Can 'biased' mediators be helpful? Four decades in the Southern Philippines (1971-2008)

Hernandez, Ariel Macaspac
External Publications (2019)

in: Emmanuel Vivet (ed.), Landmark negotiations from around the world: lessons for modern diplomacy, Paris: Intersentia, 359-368

ISBN: 978-1-78068-851-0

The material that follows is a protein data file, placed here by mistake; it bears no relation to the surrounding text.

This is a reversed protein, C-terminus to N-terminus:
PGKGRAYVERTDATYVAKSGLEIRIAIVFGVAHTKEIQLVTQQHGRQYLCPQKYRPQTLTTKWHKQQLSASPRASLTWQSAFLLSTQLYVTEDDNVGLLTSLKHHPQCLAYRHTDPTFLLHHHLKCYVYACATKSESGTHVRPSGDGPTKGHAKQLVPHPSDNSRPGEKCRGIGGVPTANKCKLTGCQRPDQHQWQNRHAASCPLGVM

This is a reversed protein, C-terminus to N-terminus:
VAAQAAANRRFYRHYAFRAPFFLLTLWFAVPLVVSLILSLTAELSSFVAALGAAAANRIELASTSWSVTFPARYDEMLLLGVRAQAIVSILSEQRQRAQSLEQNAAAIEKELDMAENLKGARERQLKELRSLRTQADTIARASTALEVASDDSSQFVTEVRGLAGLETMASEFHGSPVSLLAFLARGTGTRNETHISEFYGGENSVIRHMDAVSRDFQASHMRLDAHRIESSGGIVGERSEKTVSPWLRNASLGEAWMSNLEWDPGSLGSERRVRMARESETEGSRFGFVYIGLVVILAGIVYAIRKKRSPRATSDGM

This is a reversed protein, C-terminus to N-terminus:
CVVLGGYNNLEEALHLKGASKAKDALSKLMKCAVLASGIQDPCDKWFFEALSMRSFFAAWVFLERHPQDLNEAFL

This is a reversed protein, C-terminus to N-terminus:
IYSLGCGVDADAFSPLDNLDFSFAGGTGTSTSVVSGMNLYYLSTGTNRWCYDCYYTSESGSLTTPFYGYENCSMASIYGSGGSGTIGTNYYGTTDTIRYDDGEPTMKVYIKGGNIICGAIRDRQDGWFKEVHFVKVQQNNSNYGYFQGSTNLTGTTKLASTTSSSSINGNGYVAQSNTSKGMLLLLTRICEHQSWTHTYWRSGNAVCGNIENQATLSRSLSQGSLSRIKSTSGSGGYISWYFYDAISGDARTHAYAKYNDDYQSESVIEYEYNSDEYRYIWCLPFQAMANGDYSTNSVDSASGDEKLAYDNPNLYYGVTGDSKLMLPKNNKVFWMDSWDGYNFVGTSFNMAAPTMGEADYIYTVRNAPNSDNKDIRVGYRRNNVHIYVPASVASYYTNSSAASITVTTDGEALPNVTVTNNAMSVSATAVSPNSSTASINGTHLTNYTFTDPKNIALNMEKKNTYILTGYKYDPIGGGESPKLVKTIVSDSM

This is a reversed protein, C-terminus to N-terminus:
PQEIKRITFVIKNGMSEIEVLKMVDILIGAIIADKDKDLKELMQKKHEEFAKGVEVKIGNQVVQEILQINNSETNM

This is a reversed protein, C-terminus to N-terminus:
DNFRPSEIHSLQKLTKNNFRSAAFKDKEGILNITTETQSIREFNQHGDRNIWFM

In the Southern Philippines, the final sprint of the half-a-century long peace process, called the Bangsamoro peace process reminds us that the “devil is in the details.” After more than four decades of talks, despite numerous mediated negotiations, framework agreements, final agreements, plebiscites/referendums, creation of autonomous governance bodies and implementation of peace agreements, the closure of the Bangsamoro Peace Process is still to come. The Bangsamoro peace process is a mediated negotiation process which was helped by Libya and Malaysia, both holding a political mandate from the Organisation of Islamic Conference (OIC). These two countries were useful at creating channels of negotiations between the GRP and the Moro rebel groups. However, the Libyan and Malaysian mediation efforts contradict the dominant literature on mediation with regards to neutrality and impartiality, as these are considered as necessary elements of successful third-party mediation . The analysis of the mediation efforts of Libya and Malaysia between 1971 and 2008 suggests that biased mediators can still be successful in helping parties to elusive conflicts reach agreements. In the case of the Bangsamoro peace process, it can even be argued that the bias of mediators was instrumental in pushing forward the process.

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